Out with the old, and in with the new. It appears that Jerome Powell is ushering in an entirely different era at the Federal Reserve, in more ways than the obvious leadership transition.
The beginning of his tenure has been defined by ramped up market volatility, a pickup in rates and the consensus that inflation is ticking higher after a prolonged period of price suppression.
Unlike his predecessor Janet Yellen, Powell has unambiguously signaled that the Fed focus has switched from nurturing growth to controlling inflation. While early 2018 data have yet to show a marked pickup in prices, the trend has been inexorably higher.
The most recent monthly reading of core personal consumer expenditures, the central bank's preferred inflation gauge, on Thursday morning posted its largest month-over-month gain in a year. On the other side of the coin, workers' incomes are rising due to tax cuts and to hikes in minimum wages.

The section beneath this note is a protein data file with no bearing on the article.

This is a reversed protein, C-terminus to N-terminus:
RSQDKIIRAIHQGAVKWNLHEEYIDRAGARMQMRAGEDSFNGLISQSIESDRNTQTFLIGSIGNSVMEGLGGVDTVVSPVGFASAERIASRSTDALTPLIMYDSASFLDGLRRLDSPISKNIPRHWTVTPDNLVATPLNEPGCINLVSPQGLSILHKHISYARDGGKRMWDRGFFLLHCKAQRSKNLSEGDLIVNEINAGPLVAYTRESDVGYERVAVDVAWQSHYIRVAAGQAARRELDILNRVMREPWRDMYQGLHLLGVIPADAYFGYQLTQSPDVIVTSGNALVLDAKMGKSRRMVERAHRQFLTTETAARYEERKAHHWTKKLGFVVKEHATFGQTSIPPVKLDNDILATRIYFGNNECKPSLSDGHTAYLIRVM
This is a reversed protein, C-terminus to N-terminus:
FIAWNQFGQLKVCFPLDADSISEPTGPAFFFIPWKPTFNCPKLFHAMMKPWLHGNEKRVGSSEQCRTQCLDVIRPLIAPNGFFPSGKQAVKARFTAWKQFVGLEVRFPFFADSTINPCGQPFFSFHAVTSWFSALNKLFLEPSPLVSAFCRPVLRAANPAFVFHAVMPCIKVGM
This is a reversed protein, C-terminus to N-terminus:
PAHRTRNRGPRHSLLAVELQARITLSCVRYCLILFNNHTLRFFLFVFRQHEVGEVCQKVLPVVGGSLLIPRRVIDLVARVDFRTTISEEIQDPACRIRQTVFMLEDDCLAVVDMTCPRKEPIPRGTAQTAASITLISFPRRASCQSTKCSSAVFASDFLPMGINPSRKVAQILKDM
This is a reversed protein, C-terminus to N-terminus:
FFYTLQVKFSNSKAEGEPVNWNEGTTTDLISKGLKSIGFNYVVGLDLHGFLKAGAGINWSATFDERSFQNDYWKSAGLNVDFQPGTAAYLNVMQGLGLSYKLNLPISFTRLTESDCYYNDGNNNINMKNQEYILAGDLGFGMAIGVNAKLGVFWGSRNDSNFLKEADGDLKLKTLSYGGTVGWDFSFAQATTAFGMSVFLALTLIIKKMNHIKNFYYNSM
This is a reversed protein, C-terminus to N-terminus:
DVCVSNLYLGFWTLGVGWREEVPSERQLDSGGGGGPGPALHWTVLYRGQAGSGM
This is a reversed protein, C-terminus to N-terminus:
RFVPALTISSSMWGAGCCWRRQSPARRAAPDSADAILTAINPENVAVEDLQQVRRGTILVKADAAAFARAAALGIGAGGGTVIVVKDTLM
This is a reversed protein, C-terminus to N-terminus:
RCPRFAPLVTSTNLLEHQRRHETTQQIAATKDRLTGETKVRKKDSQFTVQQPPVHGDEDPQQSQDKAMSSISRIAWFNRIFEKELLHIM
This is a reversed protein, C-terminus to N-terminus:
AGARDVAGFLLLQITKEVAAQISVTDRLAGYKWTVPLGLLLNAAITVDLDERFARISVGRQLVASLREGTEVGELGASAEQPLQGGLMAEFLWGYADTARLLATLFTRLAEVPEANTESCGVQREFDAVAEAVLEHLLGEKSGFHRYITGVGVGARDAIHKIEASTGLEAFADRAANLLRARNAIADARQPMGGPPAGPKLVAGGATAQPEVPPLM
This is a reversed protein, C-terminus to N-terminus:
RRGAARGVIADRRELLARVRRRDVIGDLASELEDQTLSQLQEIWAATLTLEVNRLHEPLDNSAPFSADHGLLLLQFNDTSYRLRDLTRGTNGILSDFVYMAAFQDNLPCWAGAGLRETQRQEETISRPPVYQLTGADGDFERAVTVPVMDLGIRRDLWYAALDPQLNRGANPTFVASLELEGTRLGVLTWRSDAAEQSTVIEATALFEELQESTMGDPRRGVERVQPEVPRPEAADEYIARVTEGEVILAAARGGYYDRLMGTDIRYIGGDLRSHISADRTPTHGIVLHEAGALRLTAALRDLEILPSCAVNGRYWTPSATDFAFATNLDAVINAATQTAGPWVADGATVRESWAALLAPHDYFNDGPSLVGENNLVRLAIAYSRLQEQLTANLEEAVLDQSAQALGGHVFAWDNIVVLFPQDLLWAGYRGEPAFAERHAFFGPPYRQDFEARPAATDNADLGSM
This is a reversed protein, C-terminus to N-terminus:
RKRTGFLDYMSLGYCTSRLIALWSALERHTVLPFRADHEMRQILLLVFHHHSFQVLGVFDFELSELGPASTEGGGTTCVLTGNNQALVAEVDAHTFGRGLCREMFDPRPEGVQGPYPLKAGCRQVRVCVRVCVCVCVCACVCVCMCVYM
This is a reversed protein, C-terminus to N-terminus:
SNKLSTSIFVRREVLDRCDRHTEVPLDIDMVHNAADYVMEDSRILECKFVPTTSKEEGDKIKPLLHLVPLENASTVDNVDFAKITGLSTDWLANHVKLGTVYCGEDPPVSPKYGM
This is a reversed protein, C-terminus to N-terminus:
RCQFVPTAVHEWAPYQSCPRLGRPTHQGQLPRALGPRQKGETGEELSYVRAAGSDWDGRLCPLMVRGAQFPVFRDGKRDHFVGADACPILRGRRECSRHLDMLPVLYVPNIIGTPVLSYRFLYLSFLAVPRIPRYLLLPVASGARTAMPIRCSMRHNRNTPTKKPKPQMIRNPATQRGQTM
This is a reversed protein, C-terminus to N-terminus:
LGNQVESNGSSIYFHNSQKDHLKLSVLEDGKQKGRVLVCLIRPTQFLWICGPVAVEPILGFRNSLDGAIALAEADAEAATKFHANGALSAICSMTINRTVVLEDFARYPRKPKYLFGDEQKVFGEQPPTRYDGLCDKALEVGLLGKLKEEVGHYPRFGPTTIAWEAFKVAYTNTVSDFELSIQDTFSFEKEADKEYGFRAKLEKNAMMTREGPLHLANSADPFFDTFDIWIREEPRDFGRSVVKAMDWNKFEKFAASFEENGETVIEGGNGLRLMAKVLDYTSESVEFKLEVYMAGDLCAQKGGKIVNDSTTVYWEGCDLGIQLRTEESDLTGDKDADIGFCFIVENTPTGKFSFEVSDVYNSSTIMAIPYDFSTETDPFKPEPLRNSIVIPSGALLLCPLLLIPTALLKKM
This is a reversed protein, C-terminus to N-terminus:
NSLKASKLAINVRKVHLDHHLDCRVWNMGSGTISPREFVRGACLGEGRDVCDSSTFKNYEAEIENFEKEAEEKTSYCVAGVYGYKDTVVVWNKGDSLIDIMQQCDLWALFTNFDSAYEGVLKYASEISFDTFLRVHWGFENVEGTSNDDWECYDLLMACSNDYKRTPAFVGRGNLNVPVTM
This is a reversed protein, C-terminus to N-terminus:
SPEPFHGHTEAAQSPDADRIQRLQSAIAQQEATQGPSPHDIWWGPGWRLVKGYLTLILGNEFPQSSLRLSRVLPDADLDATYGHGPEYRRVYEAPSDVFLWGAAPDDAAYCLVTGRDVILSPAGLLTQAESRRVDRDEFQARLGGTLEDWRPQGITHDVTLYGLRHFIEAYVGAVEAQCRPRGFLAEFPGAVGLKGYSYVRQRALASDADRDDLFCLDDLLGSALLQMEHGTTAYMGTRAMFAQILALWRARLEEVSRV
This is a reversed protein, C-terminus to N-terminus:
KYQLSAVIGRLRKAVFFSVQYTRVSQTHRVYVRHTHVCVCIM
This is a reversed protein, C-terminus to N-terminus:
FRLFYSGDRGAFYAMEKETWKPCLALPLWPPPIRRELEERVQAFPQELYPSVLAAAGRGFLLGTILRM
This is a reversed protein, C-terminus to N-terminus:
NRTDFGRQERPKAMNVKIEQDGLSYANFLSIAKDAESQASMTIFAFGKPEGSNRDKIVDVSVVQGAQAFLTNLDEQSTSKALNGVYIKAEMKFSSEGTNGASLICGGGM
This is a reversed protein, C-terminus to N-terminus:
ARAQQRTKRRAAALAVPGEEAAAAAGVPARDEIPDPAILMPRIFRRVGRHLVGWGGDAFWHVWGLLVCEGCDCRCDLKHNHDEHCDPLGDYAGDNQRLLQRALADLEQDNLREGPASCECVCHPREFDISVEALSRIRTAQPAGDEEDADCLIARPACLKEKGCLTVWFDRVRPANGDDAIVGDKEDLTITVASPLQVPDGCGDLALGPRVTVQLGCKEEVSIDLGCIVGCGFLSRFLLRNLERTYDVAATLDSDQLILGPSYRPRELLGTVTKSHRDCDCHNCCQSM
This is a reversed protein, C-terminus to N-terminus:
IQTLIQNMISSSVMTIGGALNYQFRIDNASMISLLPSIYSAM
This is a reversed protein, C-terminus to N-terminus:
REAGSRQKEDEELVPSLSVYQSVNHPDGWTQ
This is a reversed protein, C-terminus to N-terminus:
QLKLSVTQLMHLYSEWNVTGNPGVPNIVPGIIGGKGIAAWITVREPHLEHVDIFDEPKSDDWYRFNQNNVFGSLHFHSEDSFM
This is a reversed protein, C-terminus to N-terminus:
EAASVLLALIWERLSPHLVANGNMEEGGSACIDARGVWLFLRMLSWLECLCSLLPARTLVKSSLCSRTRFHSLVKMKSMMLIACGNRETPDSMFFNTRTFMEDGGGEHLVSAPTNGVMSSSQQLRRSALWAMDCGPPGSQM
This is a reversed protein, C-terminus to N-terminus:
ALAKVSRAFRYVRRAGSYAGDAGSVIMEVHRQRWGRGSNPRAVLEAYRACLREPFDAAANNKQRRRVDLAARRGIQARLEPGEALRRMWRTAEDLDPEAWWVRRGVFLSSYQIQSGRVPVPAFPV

All of this suggests the markets may be grossly underestimating the Federal Reserve's resolve to hike interest rates, which may impact a variety of asset classes.
The 10-year Treasury yield has a good chance of breaking above the 3 percent threshold, the dollar may have just found a floor, and the market volatility seen in February could be just the beginning of a rocky year ahead.